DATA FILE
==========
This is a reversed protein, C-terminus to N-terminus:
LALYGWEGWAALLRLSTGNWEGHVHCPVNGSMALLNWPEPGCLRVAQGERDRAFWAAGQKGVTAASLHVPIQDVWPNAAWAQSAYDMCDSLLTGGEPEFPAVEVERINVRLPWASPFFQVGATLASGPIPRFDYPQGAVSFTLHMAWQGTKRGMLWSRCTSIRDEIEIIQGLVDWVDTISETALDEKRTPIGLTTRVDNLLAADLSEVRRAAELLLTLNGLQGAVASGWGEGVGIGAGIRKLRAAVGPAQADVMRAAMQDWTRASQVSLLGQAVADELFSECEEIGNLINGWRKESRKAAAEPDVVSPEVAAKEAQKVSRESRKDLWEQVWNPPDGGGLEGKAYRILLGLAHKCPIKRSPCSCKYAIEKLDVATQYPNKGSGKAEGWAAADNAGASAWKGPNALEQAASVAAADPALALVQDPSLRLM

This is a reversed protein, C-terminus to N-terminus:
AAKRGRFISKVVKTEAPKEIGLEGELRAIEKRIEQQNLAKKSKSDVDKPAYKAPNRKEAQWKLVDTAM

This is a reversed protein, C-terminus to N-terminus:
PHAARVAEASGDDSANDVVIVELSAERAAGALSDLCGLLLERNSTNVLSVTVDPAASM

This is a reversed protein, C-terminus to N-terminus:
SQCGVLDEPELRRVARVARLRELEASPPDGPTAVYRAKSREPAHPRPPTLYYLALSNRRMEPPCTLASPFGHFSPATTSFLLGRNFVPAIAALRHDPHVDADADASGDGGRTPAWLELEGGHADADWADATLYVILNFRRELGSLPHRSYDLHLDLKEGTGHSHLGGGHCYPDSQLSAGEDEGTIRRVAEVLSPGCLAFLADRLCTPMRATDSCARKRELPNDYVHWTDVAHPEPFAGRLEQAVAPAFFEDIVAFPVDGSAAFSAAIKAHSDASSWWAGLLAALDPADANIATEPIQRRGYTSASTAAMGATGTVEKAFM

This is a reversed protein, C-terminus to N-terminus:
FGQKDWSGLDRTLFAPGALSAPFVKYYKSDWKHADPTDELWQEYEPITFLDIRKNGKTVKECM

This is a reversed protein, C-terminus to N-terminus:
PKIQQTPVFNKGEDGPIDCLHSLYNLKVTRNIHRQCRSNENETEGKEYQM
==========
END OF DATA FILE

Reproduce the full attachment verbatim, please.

This is a reversed protein, C-terminus to N-terminus:
LALYGWEGWAALLRLSTGNWEGHVHCPVNGSMALLNWPEPGCLRVAQGERDRAFWAAGQKGVTAASLHVPIQDVWPNAAWAQSAYDMCDSLLTGGEPEFPAVEVERINVRLPWASPFFQVGATLASGPIPRFDYPQGAVSFTLHMAWQGTKRGMLWSRCTSIRDEIEIIQGLVDWVDTISETALDEKRTPIGLTTRVDNLLAADLSEVRRAAELLLTLNGLQGAVASGWGEGVGIGAGIRKLRAAVGPAQADVMRAAMQDWTRASQVSLLGQAVADELFSECEEIGNLINGWRKESRKAAAEPDVVSPEVAAKEAQKVSRESRKDLWEQVWNPPDGGGLEGKAYRILLGLAHKCPIKRSPCSCKYAIEKLDVATQYPNKGSGKAEGWAAADNAGASAWKGPNALEQAASVAAADPALALVQDPSLRLM

This is a reversed protein, C-terminus to N-terminus:
AAKRGRFISKVVKTEAPKEIGLEGELRAIEKRIEQQNLAKKSKSDVDKPAYKAPNRKEAQWKLVDTAM

This is a reversed protein, C-terminus to N-terminus:
PHAARVAEASGDDSANDVVIVELSAERAAGALSDLCGLLLERNSTNVLSVTVDPAASM

This is a reversed protein, C-terminus to N-terminus:
SQCGVLDEPELRRVARVARLRELEASPPDGPTAVYRAKSREPAHPRPPTLYYLALSNRRMEPPCTLASPFGHFSPATTSFLLGRNFVPAIAALRHDPHVDADADASGDGGRTPAWLELEGGHADADWADATLYVILNFRRELGSLPHRSYDLHLDLKEGTGHSHLGGGHCYPDSQLSAGEDEGTIRRVAEVLSPGCLAFLADRLCTPMRATDSCARKRELPNDYVHWTDVAHPEPFAGRLEQAVAPAFFEDIVAFPVDGSAAFSAAIKAHSDASSWWAGLLAALDPADANIATEPIQRRGYTSASTAAMGATGTVEKAFM

This is a reversed protein, C-terminus to N-terminus:
FGQKDWSGLDRTLFAPGALSAPFVKYYKSDWKHADPTDELWQEYEPITFLDIRKNGKTVKECM

This is a reversed protein, C-terminus to N-terminus:
PKIQQTPVFNKGEDGPIDCLHSLYNLKVTRNIHRQCRSNENETEGKEYQM